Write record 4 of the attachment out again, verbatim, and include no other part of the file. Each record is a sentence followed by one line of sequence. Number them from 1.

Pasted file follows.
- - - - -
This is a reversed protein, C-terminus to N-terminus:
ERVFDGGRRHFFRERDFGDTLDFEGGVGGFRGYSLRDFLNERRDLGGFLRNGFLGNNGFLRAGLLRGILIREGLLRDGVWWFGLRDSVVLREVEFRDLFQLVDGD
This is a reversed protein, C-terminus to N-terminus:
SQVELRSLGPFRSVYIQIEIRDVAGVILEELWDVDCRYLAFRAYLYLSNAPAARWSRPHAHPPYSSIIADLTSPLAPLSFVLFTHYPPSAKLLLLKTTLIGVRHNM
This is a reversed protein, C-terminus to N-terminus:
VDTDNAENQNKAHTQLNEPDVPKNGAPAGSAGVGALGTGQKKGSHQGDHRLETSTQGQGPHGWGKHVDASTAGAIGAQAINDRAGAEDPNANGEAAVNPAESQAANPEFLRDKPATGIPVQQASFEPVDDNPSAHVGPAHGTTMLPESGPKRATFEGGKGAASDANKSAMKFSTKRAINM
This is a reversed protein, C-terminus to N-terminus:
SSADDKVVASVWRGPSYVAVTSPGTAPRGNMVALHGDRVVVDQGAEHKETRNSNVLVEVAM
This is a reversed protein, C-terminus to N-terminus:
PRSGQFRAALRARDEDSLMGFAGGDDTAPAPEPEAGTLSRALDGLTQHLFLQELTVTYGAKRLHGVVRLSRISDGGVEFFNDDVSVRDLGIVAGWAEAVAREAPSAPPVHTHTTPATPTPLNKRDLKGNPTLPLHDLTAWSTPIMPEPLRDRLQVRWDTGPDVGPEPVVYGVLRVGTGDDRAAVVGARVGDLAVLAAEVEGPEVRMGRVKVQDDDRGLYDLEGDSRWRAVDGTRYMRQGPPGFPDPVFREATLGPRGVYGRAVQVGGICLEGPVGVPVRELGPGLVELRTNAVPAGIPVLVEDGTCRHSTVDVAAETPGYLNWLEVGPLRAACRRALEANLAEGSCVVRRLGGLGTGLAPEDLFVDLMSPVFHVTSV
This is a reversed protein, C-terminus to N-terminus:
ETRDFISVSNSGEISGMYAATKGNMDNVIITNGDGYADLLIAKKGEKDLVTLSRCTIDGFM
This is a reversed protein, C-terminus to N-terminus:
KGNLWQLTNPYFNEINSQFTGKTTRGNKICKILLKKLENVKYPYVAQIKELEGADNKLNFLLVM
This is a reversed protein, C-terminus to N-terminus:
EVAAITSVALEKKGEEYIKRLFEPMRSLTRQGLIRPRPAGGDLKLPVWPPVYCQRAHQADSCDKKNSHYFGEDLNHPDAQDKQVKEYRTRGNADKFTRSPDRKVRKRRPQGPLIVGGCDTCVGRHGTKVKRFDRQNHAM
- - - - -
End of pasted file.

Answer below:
This is a reversed protein, C-terminus to N-terminus:
SSADDKVVASVWRGPSYVAVTSPGTAPRGNMVALHGDRVVVDQGAEHKETRNSNVLVEVAM